Electoral Register: Discussion.

The next item on the agenda is a general discussion of the electoral system, which arises from our examination of the electoral register. I invite comments from members on any aspect of the issue. I ask them to be concise in order that the clerk can work on producing a draft document for the next meeting. Before proceeding, I ask members to agree the draft travel report on our visit to Belfast which will be placed in the Oireachtas Library. Is that agreed? Agreed. I now invite observations from members on the electoral system. We will produce a draft report which we can then analyse, paragraph by paragraph. While I recognise the topic is wide-ranging, I ask members to be as concise as possible.

I was very impressed by what I heard in Belfast. Every fair-minded person would have to agree that after every election, whether local, national or European, the same complaint is trotted out, namely, that the register of electors is in a disgraceful state. Clearly, irrespective of who is in government, the system is not working. I do not see any reason we should not embrace change. If change is happening elsewhere, I do not see why we should not take this on board. I could go on ad nauseum but that is the nub of the matter. The system is not working.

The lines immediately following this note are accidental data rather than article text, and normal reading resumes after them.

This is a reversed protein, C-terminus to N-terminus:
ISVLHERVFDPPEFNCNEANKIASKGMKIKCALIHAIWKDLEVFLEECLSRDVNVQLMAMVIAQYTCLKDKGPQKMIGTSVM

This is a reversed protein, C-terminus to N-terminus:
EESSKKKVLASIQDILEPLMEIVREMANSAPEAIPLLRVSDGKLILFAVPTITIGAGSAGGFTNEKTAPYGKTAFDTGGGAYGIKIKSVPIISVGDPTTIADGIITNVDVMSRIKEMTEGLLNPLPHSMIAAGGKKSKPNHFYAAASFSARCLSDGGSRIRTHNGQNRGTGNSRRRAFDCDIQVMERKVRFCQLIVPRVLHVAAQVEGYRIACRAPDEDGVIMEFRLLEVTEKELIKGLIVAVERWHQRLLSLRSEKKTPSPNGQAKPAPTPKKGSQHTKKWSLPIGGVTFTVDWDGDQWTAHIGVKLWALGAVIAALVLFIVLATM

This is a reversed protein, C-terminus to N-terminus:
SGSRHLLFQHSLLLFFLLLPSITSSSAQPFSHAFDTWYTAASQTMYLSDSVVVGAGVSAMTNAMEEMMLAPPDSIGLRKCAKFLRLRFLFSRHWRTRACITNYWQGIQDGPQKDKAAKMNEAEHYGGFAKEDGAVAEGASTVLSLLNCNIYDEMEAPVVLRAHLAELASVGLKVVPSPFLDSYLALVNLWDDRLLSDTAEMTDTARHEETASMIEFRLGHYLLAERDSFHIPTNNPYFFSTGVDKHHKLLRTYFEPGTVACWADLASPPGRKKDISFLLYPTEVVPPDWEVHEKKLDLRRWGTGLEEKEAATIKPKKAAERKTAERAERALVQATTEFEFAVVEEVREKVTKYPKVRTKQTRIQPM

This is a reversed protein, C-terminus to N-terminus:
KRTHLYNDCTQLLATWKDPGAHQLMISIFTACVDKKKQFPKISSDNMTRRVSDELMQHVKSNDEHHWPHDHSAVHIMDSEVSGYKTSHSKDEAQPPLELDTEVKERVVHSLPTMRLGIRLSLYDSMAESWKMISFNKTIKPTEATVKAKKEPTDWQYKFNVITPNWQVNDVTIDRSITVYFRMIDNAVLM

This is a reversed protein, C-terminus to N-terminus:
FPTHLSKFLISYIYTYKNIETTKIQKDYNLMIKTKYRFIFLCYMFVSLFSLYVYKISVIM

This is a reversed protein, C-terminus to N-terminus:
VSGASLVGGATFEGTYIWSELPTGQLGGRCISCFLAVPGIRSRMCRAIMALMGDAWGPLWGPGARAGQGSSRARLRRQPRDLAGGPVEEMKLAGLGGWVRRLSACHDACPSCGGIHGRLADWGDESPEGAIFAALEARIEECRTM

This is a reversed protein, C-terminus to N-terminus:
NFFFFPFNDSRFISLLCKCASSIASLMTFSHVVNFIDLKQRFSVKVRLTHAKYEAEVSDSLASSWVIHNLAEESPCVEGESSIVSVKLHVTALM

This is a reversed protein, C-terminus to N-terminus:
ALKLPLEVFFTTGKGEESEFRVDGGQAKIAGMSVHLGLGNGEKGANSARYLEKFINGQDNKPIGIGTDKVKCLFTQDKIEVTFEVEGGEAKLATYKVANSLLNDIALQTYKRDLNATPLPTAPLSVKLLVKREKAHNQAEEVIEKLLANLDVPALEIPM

I was also very impressed as regards the cost of maintaining the register of electors in Northern Ireland. The cost was only approximately £2.5 million for the Six Counties, in which there are eight regional offices and one head office. We spend considerably more than that, per head of population, in trying to improve the register from year to year. We need to obtain accurate figures for the cost of maintaining the register of electors in the Republic.

In Northern Ireland, the improvement or upgrading of the existing register of electors, rather than providing a new register on an annual basis, was being looked at. It seems to be a successful, streamlined operation. I was very happy with what I heard during our visit, particularly the fact that the accuracy level was over 90%. There are good reasons given in Northern Ireland for the deletion of a name from the register. That is something which often proves problematic here, whereby people whose names have been on the register for half their lifetimes suddenly discover that they have been eliminated. This can be very embarrassing for them when they go to a polling station and discover they are not registered. The system in Northern Ireland guarantees that a person's name will not be removed without his or her prior notification.

It is a matter of bringing a report before this committee so that we can get some movement and direction on this issue. There is a common acceptance throughout the House that the existing register is flawed, not just in how it is managed, but in the structure on which it is based. In bringing a report to the House we must ask ourselves whether we are trying to improve the existing structure or bring a new structure here to be debated. This may be a suggestion for the clerk.

I suggest we should examine an alternative structure on a national basis, as other members have indicated, similar to the register in Northern Ireland. I hope that in the lifetime of this committee we will establish a system that works and maintains the three requirements we have and which the Northern Ireland authorities have established, namely, an accurate register that minimises fraud and ensures the proper type of representation to allow people, when they go to vote, to find they are accurately represented on the register.